Nowhere contributing writer Peter Selgin discusses his upcoming memoir, early travel memories of New York City, a sediolino keepsake and his inspirations…
NOWHERE: What are you working on right now?
PS: A memoir in six parts about the relationship between memory and invention–how we all, in different ways, consciously and unconsciously, by omission, imagination, or fabrication, invent (or reinvent) the past.
NOWHERE: Tell us about the greatest trip you didn’t want to come back from…
PS: One of the memories recalled in the project I describe above is that of visiting New York City for the first time with my father when I was about six or seven years old (circa 1965). It was my earliest real experience of awe, but also, in ways, one of my last experiences of pure joy. The specific memories–like that of the dazzling hallway carpeting in the otherwise seedy hotel where we stayed–still burn vividly.
NOWHERE: How about a trip you would never go on again and why?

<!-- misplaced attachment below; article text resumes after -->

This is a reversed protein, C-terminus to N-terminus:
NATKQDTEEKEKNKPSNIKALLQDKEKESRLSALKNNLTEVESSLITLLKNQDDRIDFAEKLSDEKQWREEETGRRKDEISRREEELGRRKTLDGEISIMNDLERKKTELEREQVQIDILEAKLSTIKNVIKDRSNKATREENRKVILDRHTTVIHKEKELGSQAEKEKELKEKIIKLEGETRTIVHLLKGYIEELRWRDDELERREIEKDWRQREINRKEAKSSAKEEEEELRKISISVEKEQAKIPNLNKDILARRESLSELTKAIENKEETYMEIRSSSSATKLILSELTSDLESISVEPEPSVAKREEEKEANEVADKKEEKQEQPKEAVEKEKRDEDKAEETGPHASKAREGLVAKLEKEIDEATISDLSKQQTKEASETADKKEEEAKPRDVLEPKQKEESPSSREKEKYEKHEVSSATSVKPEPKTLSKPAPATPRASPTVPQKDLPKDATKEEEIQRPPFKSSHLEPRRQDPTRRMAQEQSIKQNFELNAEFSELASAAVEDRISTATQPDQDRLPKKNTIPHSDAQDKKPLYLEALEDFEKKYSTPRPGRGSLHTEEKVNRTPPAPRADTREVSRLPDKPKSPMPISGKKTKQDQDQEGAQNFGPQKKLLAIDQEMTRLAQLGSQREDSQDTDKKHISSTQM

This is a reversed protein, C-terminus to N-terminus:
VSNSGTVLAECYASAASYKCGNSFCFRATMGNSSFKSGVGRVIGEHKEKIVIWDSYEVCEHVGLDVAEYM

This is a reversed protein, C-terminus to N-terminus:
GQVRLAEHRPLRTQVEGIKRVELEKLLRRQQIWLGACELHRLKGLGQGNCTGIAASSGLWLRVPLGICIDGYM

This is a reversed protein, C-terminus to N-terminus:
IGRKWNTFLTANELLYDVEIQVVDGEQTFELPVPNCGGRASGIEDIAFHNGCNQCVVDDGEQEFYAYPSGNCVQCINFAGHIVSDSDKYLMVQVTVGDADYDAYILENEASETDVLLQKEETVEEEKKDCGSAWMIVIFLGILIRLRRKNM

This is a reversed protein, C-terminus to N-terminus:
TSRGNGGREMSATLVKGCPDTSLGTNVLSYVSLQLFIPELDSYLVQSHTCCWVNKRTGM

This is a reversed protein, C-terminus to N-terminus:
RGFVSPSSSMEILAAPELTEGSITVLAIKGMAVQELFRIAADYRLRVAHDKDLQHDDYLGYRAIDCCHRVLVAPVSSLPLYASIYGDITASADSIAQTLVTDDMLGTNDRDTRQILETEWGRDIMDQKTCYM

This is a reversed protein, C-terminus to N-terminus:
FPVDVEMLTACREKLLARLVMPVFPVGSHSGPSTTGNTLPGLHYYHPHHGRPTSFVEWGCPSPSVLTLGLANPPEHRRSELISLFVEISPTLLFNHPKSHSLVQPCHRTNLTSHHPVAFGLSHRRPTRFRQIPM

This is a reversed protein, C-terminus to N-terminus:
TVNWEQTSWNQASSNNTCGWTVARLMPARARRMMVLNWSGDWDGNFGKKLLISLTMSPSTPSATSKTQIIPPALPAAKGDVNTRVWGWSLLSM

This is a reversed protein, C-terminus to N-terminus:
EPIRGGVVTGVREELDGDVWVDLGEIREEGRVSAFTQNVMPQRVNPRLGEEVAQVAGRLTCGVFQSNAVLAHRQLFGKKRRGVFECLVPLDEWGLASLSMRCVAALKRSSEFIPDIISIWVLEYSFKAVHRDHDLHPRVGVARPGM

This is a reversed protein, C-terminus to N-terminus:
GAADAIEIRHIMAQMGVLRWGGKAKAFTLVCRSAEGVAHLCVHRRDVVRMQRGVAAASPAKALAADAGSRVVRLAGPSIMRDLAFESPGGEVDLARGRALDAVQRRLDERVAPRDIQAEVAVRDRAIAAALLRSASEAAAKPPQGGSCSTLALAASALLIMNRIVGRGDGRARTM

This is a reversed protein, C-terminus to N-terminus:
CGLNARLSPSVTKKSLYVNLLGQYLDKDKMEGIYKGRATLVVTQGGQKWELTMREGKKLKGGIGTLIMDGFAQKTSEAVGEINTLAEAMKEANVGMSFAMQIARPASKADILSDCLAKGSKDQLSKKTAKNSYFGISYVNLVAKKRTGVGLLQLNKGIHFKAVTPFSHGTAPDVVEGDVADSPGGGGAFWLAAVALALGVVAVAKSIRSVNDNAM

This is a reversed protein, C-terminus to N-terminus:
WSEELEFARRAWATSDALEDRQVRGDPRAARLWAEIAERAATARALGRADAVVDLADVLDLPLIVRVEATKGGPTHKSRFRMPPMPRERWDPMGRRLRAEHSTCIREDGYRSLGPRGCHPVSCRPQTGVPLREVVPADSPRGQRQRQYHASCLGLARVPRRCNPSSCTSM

PS: I certainly don’t want to repeat that trip to Rome one January when I caught the flu, and where everything was cold–the hotel room, the cafes. I remember how, at one of the latter, the people kept their coats on as they lined up for their espressos and the barista kept a space heater burning next to his legs. Despite the presence of palm trees Rome is no tropical city!
NOWHERE: What’s one thing you never travel without and why?
PS: I used to always keep a sketchbook of some sort and either draw, write, or both: usually both. I’d sooner travel without a toothbrush than without a sketchbook.
NOWHERE: What was your favorite souvenir/keepsake you brought back from a journey? Where was it from and why is it so special?
PS: My folding “sediolino”—a wooden tripod stool with a triangular leather seat. One of my cousins in Italy gave it to me. You can carry it in a shoulder bag. I remember using it in NYC subway stations. You can sit anywhere!
NOWHERE: Who is your favorite travel writer and why?
PS: W. G. Sebald. His journeys are simultaneously interior and exterior, mental landscapes framed with exterior landscapes. In that sense all great writers are travel writers. I like Durrell, too. Not the Alexandria Quartet (much of which I find unreadable now), but “minor” works like Bitter Lemons, where the evocation of Cyprus is so vivid the pages exude the sudsy woods odor of sage. Also, Carlo Levi, whose “Christ Stopped at Eboli” I’m re-reading. Because of his anti-fascist views, Levi found himself banished to Italy’s “deep south.” Levi recounts his year in exile in a place that was considered by northerners to be worse than hell.